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We can put away the snorkels, SCUBA suits, and extremely long straws the Antarctic isn’t going to melt and drown us all. In actuality, according to NASA the Antarctic ice is getting thicker faster than it’s losing it. According to the study the southern ice cap is getting thicker which is more than making up for the losses in geography reported by the UN’s IPCC.

The new study, published in the Journal of Glaciology, doesn’t totally undermine the handful of studies showing significant glacier, ice sheet and sea ice shrinkage. Instead, if offers evidence of previously unaccounted gains.

The new tallies reveal an annual net gain of 112 billion tons  [of ice] between 1992 and 2001. Annual gains of 82 billion tons were observed between 2003 and 2008.

The research challenges the conclusions of other studies, including the Intergovernmental Panel on Climate Change’s (IPCC) 2013 report, which says that Antarctica is overall losing land ice.

According to the new analysis of satellite data, the Antarctic ice sheet showed a net gain of 112 billion tons of ice a year from 1992 to 2001. That net gain slowed   to 82 billion tons of ice per year between 2003 and 2008.

“We’re essentially in agreement with other studies that show an increase in ice discharge in the Antarctic Peninsula and the Thwaites and Pine Island region of West Antarctica,” said Jay Zwally, a glaciologist with NASA Goddard Space Flight Center in Greenbelt, Maryland, and lead author of the study, which was published on Oct. 30 in the Journal of Glaciology. “Our main disagreement is for East Antarctica and the interior of West Antarctica – there, we see an ice gain that exceeds the losses in the other areas.”  Zwally added that his team “measured small height changes over large areas, as well as the large changes observed over smaller areas.”

 

Scientists calculate how much the ice sheet is growing or shrinking from the changes in surface height that are measured by the satellite altimeters. In locations where the amount of new snowfall accumulating on an ice sheet is not equal to the ice flow downward and outward to the ocean, the surface height changes and the ice-sheet mass grows or shrinks.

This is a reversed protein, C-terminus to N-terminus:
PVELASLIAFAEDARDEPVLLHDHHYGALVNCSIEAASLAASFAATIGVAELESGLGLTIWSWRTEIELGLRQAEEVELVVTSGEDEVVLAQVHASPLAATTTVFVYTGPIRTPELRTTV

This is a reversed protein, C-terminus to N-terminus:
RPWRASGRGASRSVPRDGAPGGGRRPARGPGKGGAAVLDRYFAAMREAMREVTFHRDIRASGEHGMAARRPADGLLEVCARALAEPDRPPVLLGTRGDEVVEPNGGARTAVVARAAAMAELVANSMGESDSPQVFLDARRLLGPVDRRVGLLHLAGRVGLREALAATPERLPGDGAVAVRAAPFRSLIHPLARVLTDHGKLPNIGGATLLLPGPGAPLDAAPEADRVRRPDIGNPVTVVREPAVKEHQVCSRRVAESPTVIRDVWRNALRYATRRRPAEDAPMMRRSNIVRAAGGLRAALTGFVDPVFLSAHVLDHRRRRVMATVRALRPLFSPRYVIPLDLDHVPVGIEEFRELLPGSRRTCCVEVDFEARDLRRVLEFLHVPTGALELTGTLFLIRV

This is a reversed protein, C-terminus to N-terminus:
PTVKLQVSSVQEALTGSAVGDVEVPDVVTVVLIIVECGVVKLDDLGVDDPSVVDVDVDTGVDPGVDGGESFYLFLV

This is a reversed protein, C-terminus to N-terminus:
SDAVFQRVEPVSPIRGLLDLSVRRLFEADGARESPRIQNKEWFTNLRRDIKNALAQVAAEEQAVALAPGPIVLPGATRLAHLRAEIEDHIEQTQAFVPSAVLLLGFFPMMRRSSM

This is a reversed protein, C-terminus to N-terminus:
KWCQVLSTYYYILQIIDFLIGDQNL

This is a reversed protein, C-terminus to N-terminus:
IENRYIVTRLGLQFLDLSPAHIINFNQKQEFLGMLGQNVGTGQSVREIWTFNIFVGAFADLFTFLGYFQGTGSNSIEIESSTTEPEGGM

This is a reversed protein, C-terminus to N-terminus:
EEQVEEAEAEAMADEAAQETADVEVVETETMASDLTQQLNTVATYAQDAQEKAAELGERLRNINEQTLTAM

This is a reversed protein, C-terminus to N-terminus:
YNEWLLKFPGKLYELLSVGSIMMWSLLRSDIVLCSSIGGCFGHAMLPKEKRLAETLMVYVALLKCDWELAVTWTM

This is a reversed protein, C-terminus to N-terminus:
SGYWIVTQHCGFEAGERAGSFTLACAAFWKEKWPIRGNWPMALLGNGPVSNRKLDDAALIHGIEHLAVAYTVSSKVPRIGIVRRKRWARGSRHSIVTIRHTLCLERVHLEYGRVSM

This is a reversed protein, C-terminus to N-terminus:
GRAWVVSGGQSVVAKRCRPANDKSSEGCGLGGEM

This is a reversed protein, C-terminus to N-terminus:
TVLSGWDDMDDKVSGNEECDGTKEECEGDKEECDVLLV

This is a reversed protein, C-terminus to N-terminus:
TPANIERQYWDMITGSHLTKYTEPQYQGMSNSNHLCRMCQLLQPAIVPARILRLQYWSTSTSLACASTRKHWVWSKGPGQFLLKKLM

Attempting to avoid being branded as global blasphemers, NASA warns this will change in 20-30 years.

But it might only take a few decades for Antarctica’s growth to reverse, according to Zwally. “If the losses of the Antarctic Peninsula and parts of West Antarctica continue to increase at the same rate they’ve been increasing for the last two decades, the losses will catch up with the long-term gain in East Antarctica in 20 or 30 years — I don’t think there will be enough snowfall increase to offset these losses.”

Of course NASA isn’t figuring into their calculations the fact that the Earth hasn’t warmed in almost 19 years.

Climate Depot2 - Marc Morano - Picasa Web Albums (1)

At least NASA is finally admitting what independent observers have been saying for a few years:

“The good news is that Antarctica is not currently contributing to sea level rise, but is taking 0.23 millimeters per year away,” Zwally said. “But this is also bad news. If the 0.27 millimeters per year of sea level rise attributed to Antarctica in the IPCC report is not really coming from Antarctica, there must be some other contribution to sea level rise that is not accounted for.”

It’s not coming from the Arctic, as reported by Real Science at the beginning of October, Arctic Sea Ice Extent Second Highest For The Date Since 2005, another site Sunshine Hours reported a few days later, Sea Ice Extent Day 282 – Arctic 1.5 million sq km Higher Than 2012.

How much is that .27 millimeters? Not much at all. Grab a ruler and ponder this; 0ne millimeter is .o393 of an inch, .27 millimeters is .0106 of an inch. Now assuming their numbers are correct, if things continue at the same pace,  sea levels will rise by one inch in the next 94 years.

Either way, whether the numbers are correct or not, at least for the next century we wont be drowning for at least the next century. And even then it’s only if the present interglacial period (between ice ages) continue. Many scientists are predicting at least a mini-ice age is on tap.

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